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Majority in Mass. poll oppose gay marriage

Survey also finds civil union support

A majority of Massachusetts residents said they oppose legalizing gay marriage, a significant increase since the state's highest court ruled three months ago that gay couples have a constitutional right to marry, according to a new Boston Globe poll.

The poll also found that an overwhelming majority of those surveyed wanted the voters, not the courts or the Legislature, to define marriage in Massachusetts, through a statewide ballot question to amend the constitution. And it indicated significant support for civil unions.

The survey, taken by phone Wednesday and Thursday, indicated opposition to gay marriage has jumped 10 percentage points since a Globe survey done just days after the Supreme Judicial Court's Nov. 18 ruling legalizing gay marriages.

Then, 48 percent polled supported legalizing gay marriages, while 43 percent were opposed. In the recent poll, 35 percent supported legalizing gay marriage and 53 percent were opposed; the survey of 400 adults has a margin of error of plus or minus five percentage points.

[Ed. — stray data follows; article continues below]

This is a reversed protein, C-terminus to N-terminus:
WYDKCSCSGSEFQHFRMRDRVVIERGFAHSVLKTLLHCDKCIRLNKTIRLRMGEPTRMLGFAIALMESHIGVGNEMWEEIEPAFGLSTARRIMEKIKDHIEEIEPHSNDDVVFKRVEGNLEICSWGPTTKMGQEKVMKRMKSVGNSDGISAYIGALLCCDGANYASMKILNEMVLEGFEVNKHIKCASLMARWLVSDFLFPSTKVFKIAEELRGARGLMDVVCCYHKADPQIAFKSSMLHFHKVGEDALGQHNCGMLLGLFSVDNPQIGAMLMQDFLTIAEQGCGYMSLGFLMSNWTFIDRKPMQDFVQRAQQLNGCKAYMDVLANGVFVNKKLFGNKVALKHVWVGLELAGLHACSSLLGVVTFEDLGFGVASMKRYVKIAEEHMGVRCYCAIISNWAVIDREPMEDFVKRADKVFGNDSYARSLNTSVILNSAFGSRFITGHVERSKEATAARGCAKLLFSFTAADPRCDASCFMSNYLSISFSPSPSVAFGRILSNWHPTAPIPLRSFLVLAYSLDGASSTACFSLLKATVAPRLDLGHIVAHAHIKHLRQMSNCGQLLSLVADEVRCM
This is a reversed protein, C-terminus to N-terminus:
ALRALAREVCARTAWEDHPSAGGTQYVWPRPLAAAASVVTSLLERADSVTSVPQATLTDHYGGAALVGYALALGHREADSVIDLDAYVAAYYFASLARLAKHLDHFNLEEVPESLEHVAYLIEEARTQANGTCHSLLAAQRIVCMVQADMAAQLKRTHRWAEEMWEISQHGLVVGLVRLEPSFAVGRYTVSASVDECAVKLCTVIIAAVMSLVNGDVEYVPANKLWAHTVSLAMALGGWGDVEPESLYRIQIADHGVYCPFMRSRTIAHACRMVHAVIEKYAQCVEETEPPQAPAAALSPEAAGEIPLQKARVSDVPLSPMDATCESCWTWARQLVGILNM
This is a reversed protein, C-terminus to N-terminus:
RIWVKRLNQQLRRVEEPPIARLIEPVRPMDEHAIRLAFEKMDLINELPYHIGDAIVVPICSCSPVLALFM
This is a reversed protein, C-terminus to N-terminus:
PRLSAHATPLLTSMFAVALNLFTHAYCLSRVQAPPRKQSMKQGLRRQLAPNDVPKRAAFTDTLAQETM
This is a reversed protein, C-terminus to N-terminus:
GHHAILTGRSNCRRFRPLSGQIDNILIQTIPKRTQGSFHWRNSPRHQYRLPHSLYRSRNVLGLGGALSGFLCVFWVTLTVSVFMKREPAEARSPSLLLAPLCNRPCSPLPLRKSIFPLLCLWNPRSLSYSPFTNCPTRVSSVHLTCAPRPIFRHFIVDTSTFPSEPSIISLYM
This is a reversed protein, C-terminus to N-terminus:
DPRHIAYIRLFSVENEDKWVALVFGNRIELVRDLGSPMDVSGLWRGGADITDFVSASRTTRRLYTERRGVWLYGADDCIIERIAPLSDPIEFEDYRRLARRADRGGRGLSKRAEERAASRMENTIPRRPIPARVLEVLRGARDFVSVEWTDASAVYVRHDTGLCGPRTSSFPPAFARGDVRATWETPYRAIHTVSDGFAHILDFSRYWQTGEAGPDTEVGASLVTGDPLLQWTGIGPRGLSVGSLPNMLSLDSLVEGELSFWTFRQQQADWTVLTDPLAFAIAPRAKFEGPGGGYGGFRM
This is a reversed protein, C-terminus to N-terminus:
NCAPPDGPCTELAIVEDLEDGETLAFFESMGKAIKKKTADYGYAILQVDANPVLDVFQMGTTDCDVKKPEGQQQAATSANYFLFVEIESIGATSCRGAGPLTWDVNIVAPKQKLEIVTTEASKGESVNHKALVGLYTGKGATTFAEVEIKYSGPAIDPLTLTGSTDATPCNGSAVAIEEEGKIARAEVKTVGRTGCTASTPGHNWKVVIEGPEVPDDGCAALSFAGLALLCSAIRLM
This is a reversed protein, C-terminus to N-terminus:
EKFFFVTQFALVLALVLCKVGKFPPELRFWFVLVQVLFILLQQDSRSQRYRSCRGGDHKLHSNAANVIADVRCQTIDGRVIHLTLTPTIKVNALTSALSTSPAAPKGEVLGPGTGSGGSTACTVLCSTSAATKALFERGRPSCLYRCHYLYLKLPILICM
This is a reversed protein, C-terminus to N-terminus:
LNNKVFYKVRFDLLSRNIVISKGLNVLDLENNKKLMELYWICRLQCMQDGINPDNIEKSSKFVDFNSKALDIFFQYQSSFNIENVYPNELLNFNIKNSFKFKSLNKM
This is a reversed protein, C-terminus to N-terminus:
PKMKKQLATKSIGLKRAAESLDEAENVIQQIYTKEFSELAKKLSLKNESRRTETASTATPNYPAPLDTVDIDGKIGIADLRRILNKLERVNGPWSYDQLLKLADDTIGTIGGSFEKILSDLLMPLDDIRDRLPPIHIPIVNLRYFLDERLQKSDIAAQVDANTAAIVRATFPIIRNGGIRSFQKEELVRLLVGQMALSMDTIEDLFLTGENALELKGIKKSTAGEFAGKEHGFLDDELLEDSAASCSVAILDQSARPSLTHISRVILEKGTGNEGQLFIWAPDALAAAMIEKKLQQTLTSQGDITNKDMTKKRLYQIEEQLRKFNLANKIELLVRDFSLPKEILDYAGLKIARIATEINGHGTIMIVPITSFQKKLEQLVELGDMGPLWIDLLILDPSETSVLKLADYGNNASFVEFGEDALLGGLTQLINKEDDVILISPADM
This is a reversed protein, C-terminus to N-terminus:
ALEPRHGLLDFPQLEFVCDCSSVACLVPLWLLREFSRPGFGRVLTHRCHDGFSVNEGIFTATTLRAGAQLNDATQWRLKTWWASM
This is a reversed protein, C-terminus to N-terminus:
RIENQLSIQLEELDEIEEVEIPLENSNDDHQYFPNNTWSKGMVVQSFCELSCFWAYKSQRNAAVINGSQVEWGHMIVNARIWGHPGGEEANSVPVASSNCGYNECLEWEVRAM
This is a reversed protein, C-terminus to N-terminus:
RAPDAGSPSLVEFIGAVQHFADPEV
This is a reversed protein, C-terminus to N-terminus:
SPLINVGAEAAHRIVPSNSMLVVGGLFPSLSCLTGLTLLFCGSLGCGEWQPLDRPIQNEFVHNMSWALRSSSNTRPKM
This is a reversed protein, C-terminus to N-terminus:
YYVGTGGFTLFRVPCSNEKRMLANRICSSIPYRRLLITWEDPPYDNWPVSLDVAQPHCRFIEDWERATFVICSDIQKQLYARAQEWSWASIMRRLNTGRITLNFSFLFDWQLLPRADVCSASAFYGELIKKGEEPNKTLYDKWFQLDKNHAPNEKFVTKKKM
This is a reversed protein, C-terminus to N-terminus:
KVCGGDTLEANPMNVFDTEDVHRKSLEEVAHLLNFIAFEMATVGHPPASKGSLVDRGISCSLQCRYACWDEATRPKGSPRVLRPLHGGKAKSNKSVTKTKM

The survey indicated deep divisions over what course the state should take on the question of the legal status of gay unions. None of the three proposed amendments to the constitution that lawmakers are considering to define marriage won a majority of support from the poll respondents.

The 10-point increase in opposition to legalizing gay marriage came after a strong campaign by the Catholic Church and other opponents, who have denounced the SJC ruling and lobbied for a constitutional amendment to ban same-sex marriage. Among Catholics, the percentage of those who oppose gay marriage increased from 47 to 66 percent.

"There has clearly been a backlash against the court ruling," said Gerry Chervinsky, the president of KRC Communications Research of Newton, which conducted the poll.

Chervinsky said the poll reflects a strong public ambivalence over the emotionally charged issue. "People clearly want to take a step back and assess all the available options before anything is finalized," he said.

The poll was taken a week after the Legislature held a chaotic, two-day constitutional convention that failed to resolve the raging debate of whether to put a constitutional definition of marriage on the ballot.

The lawmakers rejected three proposed constitutional amendments banning gay marriage; two of the three also would have created some form of civil unions for gay couples.

Lawmakers are set to reconvene March 11. The poll results reflect the politically treacherous territory they face as they decide whether to take steps toward overturning the decision that would make Massachusetts the first state to make gay marriage legal. The SJC decision is set to take effect May 17.

The survey indicated deep splits among the population based on age, party affiliation, gender, and religious affiliation. Male respondents opposed legalizing gay marriage more than women did; Republicans strongly opposed it, while Democrats were statistically split.